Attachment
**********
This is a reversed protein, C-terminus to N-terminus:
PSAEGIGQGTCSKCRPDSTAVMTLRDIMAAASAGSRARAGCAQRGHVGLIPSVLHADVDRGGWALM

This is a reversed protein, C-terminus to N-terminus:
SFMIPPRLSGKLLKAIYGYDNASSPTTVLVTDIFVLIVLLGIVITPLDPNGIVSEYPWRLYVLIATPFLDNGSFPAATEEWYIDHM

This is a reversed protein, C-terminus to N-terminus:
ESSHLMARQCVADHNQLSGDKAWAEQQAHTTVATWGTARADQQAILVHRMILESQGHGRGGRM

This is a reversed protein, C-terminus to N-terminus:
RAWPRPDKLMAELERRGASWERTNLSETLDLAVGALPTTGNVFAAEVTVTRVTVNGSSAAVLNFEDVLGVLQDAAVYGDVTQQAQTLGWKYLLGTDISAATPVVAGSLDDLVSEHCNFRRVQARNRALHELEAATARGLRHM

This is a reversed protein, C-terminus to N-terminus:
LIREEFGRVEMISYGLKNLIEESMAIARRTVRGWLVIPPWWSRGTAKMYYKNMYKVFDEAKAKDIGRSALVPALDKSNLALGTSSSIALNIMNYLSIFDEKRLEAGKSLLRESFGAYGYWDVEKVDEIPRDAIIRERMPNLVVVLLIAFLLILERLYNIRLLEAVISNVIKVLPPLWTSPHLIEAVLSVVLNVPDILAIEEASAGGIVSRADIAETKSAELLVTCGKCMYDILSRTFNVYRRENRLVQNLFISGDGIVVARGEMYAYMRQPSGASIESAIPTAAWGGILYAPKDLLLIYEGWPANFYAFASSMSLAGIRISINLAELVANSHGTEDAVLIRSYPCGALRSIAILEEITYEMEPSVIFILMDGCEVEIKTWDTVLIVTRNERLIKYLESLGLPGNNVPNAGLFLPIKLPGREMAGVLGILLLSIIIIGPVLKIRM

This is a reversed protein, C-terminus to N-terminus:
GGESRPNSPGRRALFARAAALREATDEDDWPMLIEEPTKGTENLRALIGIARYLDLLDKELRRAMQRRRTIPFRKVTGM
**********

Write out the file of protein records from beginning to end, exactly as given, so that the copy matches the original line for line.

This is a reversed protein, C-terminus to N-terminus:
PSAEGIGQGTCSKCRPDSTAVMTLRDIMAAASAGSRARAGCAQRGHVGLIPSVLHADVDRGGWALM

This is a reversed protein, C-terminus to N-terminus:
SFMIPPRLSGKLLKAIYGYDNASSPTTVLVTDIFVLIVLLGIVITPLDPNGIVSEYPWRLYVLIATPFLDNGSFPAATEEWYIDHM

This is a reversed protein, C-terminus to N-terminus:
ESSHLMARQCVADHNQLSGDKAWAEQQAHTTVATWGTARADQQAILVHRMILESQGHGRGGRM

This is a reversed protein, C-terminus to N-terminus:
RAWPRPDKLMAELERRGASWERTNLSETLDLAVGALPTTGNVFAAEVTVTRVTVNGSSAAVLNFEDVLGVLQDAAVYGDVTQQAQTLGWKYLLGTDISAATPVVAGSLDDLVSEHCNFRRVQARNRALHELEAATARGLRHM

This is a reversed protein, C-terminus to N-terminus:
LIREEFGRVEMISYGLKNLIEESMAIARRTVRGWLVIPPWWSRGTAKMYYKNMYKVFDEAKAKDIGRSALVPALDKSNLALGTSSSIALNIMNYLSIFDEKRLEAGKSLLRESFGAYGYWDVEKVDEIPRDAIIRERMPNLVVVLLIAFLLILERLYNIRLLEAVISNVIKVLPPLWTSPHLIEAVLSVVLNVPDILAIEEASAGGIVSRADIAETKSAELLVTCGKCMYDILSRTFNVYRRENRLVQNLFISGDGIVVARGEMYAYMRQPSGASIESAIPTAAWGGILYAPKDLLLIYEGWPANFYAFASSMSLAGIRISINLAELVANSHGTEDAVLIRSYPCGALRSIAILEEITYEMEPSVIFILMDGCEVEIKTWDTVLIVTRNERLIKYLESLGLPGNNVPNAGLFLPIKLPGREMAGVLGILLLSIIIIGPVLKIRM

This is a reversed protein, C-terminus to N-terminus:
GGESRPNSPGRRALFARAAALREATDEDDWPMLIEEPTKGTENLRALIGIARYLDLLDKELRRAMQRRRTIPFRKVTGM